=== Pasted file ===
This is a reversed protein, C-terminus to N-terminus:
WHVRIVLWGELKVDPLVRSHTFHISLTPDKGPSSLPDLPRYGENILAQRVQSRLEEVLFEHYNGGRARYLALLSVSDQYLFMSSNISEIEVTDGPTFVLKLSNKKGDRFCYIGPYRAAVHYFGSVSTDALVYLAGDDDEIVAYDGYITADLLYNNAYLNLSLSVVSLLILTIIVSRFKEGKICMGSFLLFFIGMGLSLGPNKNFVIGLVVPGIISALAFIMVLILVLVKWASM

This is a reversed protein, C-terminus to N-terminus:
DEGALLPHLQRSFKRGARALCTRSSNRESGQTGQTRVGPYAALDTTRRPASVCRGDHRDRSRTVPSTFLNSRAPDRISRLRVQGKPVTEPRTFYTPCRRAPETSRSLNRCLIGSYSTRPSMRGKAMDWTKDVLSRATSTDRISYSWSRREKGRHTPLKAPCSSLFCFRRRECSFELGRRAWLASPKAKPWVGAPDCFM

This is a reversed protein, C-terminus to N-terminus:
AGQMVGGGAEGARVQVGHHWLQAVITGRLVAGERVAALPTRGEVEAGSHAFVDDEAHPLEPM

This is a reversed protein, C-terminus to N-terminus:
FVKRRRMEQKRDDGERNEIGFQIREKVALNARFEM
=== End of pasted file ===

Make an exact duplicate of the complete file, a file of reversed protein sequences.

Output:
This is a reversed protein, C-terminus to N-terminus:
WHVRIVLWGELKVDPLVRSHTFHISLTPDKGPSSLPDLPRYGENILAQRVQSRLEEVLFEHYNGGRARYLALLSVSDQYLFMSSNISEIEVTDGPTFVLKLSNKKGDRFCYIGPYRAAVHYFGSVSTDALVYLAGDDDEIVAYDGYITADLLYNNAYLNLSLSVVSLLILTIIVSRFKEGKICMGSFLLFFIGMGLSLGPNKNFVIGLVVPGIISALAFIMVLILVLVKWASM

This is a reversed protein, C-terminus to N-terminus:
DEGALLPHLQRSFKRGARALCTRSSNRESGQTGQTRVGPYAALDTTRRPASVCRGDHRDRSRTVPSTFLNSRAPDRISRLRVQGKPVTEPRTFYTPCRRAPETSRSLNRCLIGSYSTRPSMRGKAMDWTKDVLSRATSTDRISYSWSRREKGRHTPLKAPCSSLFCFRRRECSFELGRRAWLASPKAKPWVGAPDCFM

This is a reversed protein, C-terminus to N-terminus:
AGQMVGGGAEGARVQVGHHWLQAVITGRLVAGERVAALPTRGEVEAGSHAFVDDEAHPLEPM

This is a reversed protein, C-terminus to N-terminus:
FVKRRRMEQKRDDGERNEIGFQIREKVALNARFEM